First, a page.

This Anti-Corruption Helpdesk brief was produced in response to a query from one of Transparency International’s national chapters. The Anti-Corruption Helpdesk is operated by Transparency International and funded by the European Union.
Please provide an update of the 2014 query on regulating private sector corruption. We are particularly interested in papers, research and resources covering countries outside the European Union, especially China and South Korea.
- What is private-to-private corruption?
- Types of private-to-private corruption
- What is the impact of private-to-private corruption?
- Issues to consider when regulating private-to-private corruption
- Regulatory frameworks to combat private-to-private corruption
Private-to-private corruption has gained increased attention over the past few years, not least due to several high-profile corruption scandals. The Fédération Internationale de Football Association (FIFA) scandal over payments allegedly made to high-ranked FIFA officials to influence decisions concerning future World Cup sites and exclusive branding rights is one prominent example.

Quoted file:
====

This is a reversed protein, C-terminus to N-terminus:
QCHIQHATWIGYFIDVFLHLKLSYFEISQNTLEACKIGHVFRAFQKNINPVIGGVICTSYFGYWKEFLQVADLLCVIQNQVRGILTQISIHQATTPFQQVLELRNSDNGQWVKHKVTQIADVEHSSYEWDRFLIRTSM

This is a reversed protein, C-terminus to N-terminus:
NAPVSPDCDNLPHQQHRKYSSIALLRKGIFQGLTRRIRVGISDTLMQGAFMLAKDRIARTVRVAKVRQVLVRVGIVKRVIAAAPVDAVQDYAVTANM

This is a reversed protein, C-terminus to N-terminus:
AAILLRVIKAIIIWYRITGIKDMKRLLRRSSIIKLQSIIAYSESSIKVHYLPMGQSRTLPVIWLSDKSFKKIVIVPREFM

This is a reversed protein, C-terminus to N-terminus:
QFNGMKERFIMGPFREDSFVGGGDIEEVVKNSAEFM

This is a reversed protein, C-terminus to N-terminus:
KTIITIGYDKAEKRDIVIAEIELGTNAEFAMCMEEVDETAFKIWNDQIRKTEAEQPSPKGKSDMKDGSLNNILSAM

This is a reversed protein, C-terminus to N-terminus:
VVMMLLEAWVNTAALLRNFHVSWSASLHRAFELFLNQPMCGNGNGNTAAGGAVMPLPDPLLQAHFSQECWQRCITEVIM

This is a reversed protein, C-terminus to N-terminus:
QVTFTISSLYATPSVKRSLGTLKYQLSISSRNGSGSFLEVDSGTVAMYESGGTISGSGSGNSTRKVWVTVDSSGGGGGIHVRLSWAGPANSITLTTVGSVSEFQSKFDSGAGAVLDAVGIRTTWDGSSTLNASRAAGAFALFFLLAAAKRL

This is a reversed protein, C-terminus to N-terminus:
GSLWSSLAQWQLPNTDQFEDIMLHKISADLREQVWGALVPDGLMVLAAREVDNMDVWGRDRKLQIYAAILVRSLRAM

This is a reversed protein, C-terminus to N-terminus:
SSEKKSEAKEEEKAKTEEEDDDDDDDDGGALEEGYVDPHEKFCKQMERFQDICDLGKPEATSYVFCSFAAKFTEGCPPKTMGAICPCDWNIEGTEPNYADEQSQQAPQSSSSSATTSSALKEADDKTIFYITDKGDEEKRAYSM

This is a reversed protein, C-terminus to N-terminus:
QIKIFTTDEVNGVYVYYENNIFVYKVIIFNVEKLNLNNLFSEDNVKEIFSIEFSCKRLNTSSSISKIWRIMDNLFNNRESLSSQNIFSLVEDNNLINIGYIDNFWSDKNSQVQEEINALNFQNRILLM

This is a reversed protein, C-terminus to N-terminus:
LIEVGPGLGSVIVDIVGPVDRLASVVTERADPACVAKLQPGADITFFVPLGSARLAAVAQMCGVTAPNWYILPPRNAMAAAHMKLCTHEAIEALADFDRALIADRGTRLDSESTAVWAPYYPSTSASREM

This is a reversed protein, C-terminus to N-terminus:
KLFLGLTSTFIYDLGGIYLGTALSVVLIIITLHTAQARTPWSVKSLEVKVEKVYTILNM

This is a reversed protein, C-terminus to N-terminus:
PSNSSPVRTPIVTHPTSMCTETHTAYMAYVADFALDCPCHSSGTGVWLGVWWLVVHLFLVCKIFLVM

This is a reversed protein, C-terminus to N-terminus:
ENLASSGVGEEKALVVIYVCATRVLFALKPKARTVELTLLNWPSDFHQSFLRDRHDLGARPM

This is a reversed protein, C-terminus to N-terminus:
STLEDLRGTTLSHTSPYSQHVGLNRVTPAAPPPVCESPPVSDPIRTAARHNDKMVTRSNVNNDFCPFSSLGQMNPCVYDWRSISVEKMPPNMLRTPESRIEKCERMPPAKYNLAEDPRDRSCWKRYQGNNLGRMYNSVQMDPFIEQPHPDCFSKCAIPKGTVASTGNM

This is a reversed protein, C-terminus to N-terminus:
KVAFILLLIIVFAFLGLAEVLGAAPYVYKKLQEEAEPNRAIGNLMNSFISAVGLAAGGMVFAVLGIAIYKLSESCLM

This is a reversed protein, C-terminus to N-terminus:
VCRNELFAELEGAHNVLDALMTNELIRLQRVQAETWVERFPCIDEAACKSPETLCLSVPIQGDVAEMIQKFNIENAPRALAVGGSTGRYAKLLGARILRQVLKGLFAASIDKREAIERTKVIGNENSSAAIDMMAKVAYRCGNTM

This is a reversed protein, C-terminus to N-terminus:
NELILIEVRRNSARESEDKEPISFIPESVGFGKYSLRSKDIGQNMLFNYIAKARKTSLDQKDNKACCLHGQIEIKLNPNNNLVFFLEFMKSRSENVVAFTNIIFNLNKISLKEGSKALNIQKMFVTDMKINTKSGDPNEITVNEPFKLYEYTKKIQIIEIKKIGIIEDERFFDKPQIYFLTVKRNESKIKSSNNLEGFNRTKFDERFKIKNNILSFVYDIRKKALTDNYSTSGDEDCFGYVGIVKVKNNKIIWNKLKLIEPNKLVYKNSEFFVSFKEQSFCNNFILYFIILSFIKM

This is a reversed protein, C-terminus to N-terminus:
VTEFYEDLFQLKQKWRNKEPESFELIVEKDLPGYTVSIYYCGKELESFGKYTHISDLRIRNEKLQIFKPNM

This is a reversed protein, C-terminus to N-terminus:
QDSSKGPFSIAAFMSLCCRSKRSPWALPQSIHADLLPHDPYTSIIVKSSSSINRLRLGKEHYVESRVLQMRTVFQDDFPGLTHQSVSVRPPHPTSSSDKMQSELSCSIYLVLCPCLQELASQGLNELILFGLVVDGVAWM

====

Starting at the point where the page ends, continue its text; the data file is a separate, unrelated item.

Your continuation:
A number of studies provides the empirical evidence that corruption is commonplace within the business community, finding that the perceived likelihood of private-to-private bribery is nearly as high as bribery of public officials across all sectors (Transparency International 2011; cf. Jenkins 2018).
As a result of these well-publicised corporate corruption scandals, public expectations across the globe are reportedly converging around common standards of transparency and accountability (PricewaterhouseCoopers 2018). Indeed, PricewaterhouseCoopers (2018) identifies “a pronounced shift in the way the world looks at fraud and corruption” over the past few years with its 2018 Fraud Survey data reflecting a “deep-seated demand for accountability, from both the public and from regulators, across the private and public sectors”.
This demand for accountability has been reflected to some extent through an increased effort to criminalise private-to-private corruption in national legislation and through several self-regulatory commitments by the international business community.
Krista Lee-Jones, Transparency International, firstname.lastname@example.org
Matthew Jenkins, Transparency International